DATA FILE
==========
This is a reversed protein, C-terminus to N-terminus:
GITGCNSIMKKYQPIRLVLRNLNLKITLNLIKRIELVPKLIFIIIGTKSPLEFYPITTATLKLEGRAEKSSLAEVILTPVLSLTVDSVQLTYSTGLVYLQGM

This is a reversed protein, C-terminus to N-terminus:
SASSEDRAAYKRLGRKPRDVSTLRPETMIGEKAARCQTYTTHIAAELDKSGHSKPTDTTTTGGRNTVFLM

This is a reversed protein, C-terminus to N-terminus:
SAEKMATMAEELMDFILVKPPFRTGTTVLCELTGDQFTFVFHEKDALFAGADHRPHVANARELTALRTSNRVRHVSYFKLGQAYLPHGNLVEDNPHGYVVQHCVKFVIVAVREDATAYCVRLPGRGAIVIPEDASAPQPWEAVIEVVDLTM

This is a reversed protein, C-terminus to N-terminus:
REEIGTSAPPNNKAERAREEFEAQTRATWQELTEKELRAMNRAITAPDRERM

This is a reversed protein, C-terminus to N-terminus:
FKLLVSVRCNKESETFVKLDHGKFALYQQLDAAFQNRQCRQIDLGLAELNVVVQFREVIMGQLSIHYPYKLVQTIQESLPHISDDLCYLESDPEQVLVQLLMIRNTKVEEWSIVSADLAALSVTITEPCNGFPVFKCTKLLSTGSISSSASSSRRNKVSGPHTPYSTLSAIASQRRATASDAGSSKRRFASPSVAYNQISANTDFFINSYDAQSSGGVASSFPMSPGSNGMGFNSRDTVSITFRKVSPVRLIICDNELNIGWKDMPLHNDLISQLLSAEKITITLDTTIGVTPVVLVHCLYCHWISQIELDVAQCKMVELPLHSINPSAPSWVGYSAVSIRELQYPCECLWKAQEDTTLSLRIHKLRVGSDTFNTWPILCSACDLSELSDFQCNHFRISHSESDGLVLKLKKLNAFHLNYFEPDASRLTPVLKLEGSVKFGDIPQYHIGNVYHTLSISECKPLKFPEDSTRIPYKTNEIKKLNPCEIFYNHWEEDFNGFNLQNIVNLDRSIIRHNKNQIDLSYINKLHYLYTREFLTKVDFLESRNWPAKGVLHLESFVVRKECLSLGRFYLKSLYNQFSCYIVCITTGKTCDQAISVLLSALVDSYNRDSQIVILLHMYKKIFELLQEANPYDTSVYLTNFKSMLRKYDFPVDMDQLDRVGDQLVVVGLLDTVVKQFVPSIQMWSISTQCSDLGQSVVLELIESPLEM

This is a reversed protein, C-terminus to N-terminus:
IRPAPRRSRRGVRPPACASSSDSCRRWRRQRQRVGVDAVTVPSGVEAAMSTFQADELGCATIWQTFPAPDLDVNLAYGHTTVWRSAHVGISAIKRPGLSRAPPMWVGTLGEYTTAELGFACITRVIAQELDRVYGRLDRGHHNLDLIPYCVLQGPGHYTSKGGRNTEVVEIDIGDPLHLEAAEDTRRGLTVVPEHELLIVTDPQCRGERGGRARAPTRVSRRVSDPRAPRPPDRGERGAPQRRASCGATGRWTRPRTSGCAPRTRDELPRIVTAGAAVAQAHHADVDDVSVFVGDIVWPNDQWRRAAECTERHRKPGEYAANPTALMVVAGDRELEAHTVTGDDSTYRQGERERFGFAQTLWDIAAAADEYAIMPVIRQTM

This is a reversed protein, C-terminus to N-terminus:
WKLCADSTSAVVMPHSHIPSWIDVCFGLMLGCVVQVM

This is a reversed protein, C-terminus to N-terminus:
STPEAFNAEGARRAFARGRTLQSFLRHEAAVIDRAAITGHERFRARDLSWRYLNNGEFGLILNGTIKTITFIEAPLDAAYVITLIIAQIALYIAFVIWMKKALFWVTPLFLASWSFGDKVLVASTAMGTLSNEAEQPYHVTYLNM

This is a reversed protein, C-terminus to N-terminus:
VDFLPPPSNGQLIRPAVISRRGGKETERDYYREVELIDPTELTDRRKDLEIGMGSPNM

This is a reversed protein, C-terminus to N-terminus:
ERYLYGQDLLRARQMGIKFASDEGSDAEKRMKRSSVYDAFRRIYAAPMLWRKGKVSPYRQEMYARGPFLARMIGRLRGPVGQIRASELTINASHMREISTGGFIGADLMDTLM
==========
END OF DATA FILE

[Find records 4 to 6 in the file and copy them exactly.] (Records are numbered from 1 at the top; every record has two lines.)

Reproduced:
This is a reversed protein, C-terminus to N-terminus:
REEIGTSAPPNNKAERAREEFEAQTRATWQELTEKELRAMNRAITAPDRERM

This is a reversed protein, C-terminus to N-terminus:
FKLLVSVRCNKESETFVKLDHGKFALYQQLDAAFQNRQCRQIDLGLAELNVVVQFREVIMGQLSIHYPYKLVQTIQESLPHISDDLCYLESDPEQVLVQLLMIRNTKVEEWSIVSADLAALSVTITEPCNGFPVFKCTKLLSTGSISSSASSSRRNKVSGPHTPYSTLSAIASQRRATASDAGSSKRRFASPSVAYNQISANTDFFINSYDAQSSGGVASSFPMSPGSNGMGFNSRDTVSITFRKVSPVRLIICDNELNIGWKDMPLHNDLISQLLSAEKITITLDTTIGVTPVVLVHCLYCHWISQIELDVAQCKMVELPLHSINPSAPSWVGYSAVSIRELQYPCECLWKAQEDTTLSLRIHKLRVGSDTFNTWPILCSACDLSELSDFQCNHFRISHSESDGLVLKLKKLNAFHLNYFEPDASRLTPVLKLEGSVKFGDIPQYHIGNVYHTLSISECKPLKFPEDSTRIPYKTNEIKKLNPCEIFYNHWEEDFNGFNLQNIVNLDRSIIRHNKNQIDLSYINKLHYLYTREFLTKVDFLESRNWPAKGVLHLESFVVRKECLSLGRFYLKSLYNQFSCYIVCITTGKTCDQAISVLLSALVDSYNRDSQIVILLHMYKKIFELLQEANPYDTSVYLTNFKSMLRKYDFPVDMDQLDRVGDQLVVVGLLDTVVKQFVPSIQMWSISTQCSDLGQSVVLELIESPLEM

This is a reversed protein, C-terminus to N-terminus:
IRPAPRRSRRGVRPPACASSSDSCRRWRRQRQRVGVDAVTVPSGVEAAMSTFQADELGCATIWQTFPAPDLDVNLAYGHTTVWRSAHVGISAIKRPGLSRAPPMWVGTLGEYTTAELGFACITRVIAQELDRVYGRLDRGHHNLDLIPYCVLQGPGHYTSKGGRNTEVVEIDIGDPLHLEAAEDTRRGLTVVPEHELLIVTDPQCRGERGGRARAPTRVSRRVSDPRAPRPPDRGERGAPQRRASCGATGRWTRPRTSGCAPRTRDELPRIVTAGAAVAQAHHADVDDVSVFVGDIVWPNDQWRRAAECTERHRKPGEYAANPTALMVVAGDRELEAHTVTGDDSTYRQGERERFGFAQTLWDIAAAADEYAIMPVIRQTM